Pretty darn cool, right? Pretty darn cool. So now we're going to, we're going to utilize the exact same approach and work through the entire sound all the way up to the 13th. Right. So now our three notes that we're going to use as melody are going to be the notes, E, F, and G. So our third, or fourth, and our fifth. Again, keep in mind that fourth is kind of a tricky note to navigate. To make sound good, we've got to be careful how we land on that, to kind of minimize the tension caused by that fourth, that half step right next to the third. So let's bring the ensemble in. And let's see what these three-note this three-note grouping sounds like in lock hands style, using the locked hands approach, using scale and arpeggio motion ascending and descending. Once again, going to keep it simple. Add some rhythmic vocabulary, you want some comfortable with the shapes to discover some nice melodic motifs. Okay, here we go. Let's check it out.
Not too bad, not too bad at all. So we've moved from the root to the third using scaling arpeggio motion, we've now moved from the third to the fifth using scale and arpeggio motion. We're now going to move from the fifth from the note G to the seventh, the note B. motion which of course would include the note a, and arpeggio motion from G to B. We have our fifth, we have our six, and we have our seven. So we're going to utilize the exact same approach with this three-note grouping. We're going to get used to the shapes first and foremost using scale and arpeggio motion. And then once we do that, we're going to add some rhythmic vocabulary to discover some nice melodic motifs. So here we go. Let's bring the ensemble and let's check it out and see what we think.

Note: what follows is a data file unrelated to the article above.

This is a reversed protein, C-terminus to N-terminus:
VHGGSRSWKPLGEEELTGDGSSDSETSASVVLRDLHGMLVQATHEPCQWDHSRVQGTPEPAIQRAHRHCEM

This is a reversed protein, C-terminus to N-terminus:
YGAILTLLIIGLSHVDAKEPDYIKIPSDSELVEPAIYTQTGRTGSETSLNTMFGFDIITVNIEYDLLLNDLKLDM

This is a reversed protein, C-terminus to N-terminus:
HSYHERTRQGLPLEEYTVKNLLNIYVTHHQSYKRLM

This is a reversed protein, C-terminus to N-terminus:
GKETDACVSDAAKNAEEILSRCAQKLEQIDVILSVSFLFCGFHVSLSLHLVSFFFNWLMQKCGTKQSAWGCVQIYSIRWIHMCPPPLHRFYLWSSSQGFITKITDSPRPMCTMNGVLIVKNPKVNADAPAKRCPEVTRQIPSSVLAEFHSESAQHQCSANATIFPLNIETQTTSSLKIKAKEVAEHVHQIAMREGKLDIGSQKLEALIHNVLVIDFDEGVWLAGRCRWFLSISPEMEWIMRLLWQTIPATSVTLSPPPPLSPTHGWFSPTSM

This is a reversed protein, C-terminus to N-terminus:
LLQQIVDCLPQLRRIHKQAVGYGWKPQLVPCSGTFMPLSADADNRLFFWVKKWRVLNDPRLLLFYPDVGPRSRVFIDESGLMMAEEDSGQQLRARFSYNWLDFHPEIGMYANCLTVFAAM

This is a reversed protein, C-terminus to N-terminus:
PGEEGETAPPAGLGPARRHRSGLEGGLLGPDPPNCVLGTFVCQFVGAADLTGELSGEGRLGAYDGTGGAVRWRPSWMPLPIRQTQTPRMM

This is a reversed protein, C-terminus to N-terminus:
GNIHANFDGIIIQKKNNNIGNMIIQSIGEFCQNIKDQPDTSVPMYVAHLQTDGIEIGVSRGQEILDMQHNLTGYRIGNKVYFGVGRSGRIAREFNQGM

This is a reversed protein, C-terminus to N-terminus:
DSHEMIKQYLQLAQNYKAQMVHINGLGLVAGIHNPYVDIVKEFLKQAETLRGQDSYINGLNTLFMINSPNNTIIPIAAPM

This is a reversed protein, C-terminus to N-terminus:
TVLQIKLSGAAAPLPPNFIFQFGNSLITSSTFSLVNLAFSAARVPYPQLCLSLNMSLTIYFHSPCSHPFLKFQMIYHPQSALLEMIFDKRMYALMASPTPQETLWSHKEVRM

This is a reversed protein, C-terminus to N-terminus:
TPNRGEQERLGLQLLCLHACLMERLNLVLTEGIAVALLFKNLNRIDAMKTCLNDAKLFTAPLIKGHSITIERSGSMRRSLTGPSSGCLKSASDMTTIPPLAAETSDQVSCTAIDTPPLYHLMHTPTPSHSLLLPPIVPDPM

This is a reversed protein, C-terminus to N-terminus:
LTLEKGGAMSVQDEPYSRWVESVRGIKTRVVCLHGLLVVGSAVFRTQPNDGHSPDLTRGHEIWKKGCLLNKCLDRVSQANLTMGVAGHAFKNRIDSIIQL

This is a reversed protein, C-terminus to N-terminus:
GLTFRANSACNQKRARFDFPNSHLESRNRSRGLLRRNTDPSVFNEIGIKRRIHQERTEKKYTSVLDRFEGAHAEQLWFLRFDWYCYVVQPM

I mentioned earlier in the podcast that we intentionally Minimize the linear movement in order to successfully master the shapes and the sounds of the lot hands, right, we minimize linear movement. Because the objective here is to get comfortable with the shapes the various entry points and destination points within the sound utilizing these shapes. So we do not start off I, I highly recommend not starting off by trying to play through the entire scale or the entire arpeggio, from the root to the 13th are from the root to the seventh with the shapes until not until you have these shapes under your hands nailed down conceptually, and then under your hands physically. And the best way to do that is to minimize linear movement, just as we are doing today, using two-note groupings and using three-note groupings. So okay, so let's move on. So now we begin with the seventh is our melody, the note B, utilize scale motion, up to the ninth to the note D. And also arpeggio motion from B to D. So we're going to place all three of those notes, our root, I mean, our seventh, our root and our ninth, it using locked hands, we're gonna play all three of those notes using locked hand voicings. And once again, we're going to drop those into a musical setting context, we're going to move using a scale motion ascending and descending, and some arpeggio motion, ascending and descending as well. Once we're comfortable with the shapes, we again, add some rhythmic vocabulary to discover some melodic motifs. And see what we come up with. Again, keep it very simple, do not overplay. So here we go. Let's bring the ensemble and let's check it out.